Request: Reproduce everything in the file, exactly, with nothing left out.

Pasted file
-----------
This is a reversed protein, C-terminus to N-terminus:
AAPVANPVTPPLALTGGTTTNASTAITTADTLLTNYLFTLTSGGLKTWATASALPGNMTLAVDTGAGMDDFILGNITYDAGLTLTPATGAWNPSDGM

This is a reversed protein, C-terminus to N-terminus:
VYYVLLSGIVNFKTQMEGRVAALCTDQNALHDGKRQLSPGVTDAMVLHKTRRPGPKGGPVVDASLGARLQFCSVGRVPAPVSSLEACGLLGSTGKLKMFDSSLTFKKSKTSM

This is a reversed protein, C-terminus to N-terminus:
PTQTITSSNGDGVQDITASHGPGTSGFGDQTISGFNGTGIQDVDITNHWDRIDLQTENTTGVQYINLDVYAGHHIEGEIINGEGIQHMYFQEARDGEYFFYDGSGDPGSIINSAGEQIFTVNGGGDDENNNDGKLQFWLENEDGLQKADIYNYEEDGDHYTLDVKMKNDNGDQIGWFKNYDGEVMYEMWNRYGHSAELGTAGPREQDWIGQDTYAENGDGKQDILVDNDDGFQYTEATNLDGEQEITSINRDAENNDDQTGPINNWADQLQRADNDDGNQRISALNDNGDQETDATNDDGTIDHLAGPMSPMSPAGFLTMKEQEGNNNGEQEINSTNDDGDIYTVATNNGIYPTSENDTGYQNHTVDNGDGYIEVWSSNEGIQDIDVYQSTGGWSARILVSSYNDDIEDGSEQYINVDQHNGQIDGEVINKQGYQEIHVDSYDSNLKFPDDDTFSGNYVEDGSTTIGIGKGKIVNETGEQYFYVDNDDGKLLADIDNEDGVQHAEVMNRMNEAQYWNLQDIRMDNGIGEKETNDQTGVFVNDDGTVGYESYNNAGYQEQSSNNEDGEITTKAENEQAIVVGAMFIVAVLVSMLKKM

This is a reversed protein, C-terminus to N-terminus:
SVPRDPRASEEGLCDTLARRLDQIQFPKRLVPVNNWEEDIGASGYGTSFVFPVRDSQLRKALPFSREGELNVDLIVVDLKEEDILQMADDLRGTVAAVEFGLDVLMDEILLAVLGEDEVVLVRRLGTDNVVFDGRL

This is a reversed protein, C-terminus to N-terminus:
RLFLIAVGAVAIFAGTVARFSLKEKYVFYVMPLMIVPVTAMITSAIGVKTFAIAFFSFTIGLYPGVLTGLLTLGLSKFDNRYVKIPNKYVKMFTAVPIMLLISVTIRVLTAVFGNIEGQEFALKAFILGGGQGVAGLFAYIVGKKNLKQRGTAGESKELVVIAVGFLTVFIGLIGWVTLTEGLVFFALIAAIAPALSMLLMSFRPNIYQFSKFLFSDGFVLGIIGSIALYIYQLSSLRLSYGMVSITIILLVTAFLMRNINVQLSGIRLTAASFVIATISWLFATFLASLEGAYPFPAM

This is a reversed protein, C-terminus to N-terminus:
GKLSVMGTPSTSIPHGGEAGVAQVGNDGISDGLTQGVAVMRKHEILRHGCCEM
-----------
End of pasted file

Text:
This is a reversed protein, C-terminus to N-terminus:
AAPVANPVTPPLALTGGTTTNASTAITTADTLLTNYLFTLTSGGLKTWATASALPGNMTLAVDTGAGMDDFILGNITYDAGLTLTPATGAWNPSDGM

This is a reversed protein, C-terminus to N-terminus:
VYYVLLSGIVNFKTQMEGRVAALCTDQNALHDGKRQLSPGVTDAMVLHKTRRPGPKGGPVVDASLGARLQFCSVGRVPAPVSSLEACGLLGSTGKLKMFDSSLTFKKSKTSM

This is a reversed protein, C-terminus to N-terminus:
PTQTITSSNGDGVQDITASHGPGTSGFGDQTISGFNGTGIQDVDITNHWDRIDLQTENTTGVQYINLDVYAGHHIEGEIINGEGIQHMYFQEARDGEYFFYDGSGDPGSIINSAGEQIFTVNGGGDDENNNDGKLQFWLENEDGLQKADIYNYEEDGDHYTLDVKMKNDNGDQIGWFKNYDGEVMYEMWNRYGHSAELGTAGPREQDWIGQDTYAENGDGKQDILVDNDDGFQYTEATNLDGEQEITSINRDAENNDDQTGPINNWADQLQRADNDDGNQRISALNDNGDQETDATNDDGTIDHLAGPMSPMSPAGFLTMKEQEGNNNGEQEINSTNDDGDIYTVATNNGIYPTSENDTGYQNHTVDNGDGYIEVWSSNEGIQDIDVYQSTGGWSARILVSSYNDDIEDGSEQYINVDQHNGQIDGEVINKQGYQEIHVDSYDSNLKFPDDDTFSGNYVEDGSTTIGIGKGKIVNETGEQYFYVDNDDGKLLADIDNEDGVQHAEVMNRMNEAQYWNLQDIRMDNGIGEKETNDQTGVFVNDDGTVGYESYNNAGYQEQSSNNEDGEITTKAENEQAIVVGAMFIVAVLVSMLKKM

This is a reversed protein, C-terminus to N-terminus:
SVPRDPRASEEGLCDTLARRLDQIQFPKRLVPVNNWEEDIGASGYGTSFVFPVRDSQLRKALPFSREGELNVDLIVVDLKEEDILQMADDLRGTVAAVEFGLDVLMDEILLAVLGEDEVVLVRRLGTDNVVFDGRL

This is a reversed protein, C-terminus to N-terminus:
RLFLIAVGAVAIFAGTVARFSLKEKYVFYVMPLMIVPVTAMITSAIGVKTFAIAFFSFTIGLYPGVLTGLLTLGLSKFDNRYVKIPNKYVKMFTAVPIMLLISVTIRVLTAVFGNIEGQEFALKAFILGGGQGVAGLFAYIVGKKNLKQRGTAGESKELVVIAVGFLTVFIGLIGWVTLTEGLVFFALIAAIAPALSMLLMSFRPNIYQFSKFLFSDGFVLGIIGSIALYIYQLSSLRLSYGMVSITIILLVTAFLMRNINVQLSGIRLTAASFVIATISWLFATFLASLEGAYPFPAM

This is a reversed protein, C-terminus to N-terminus:
GKLSVMGTPSTSIPHGGEAGVAQVGNDGISDGLTQGVAVMRKHEILRHGCCEM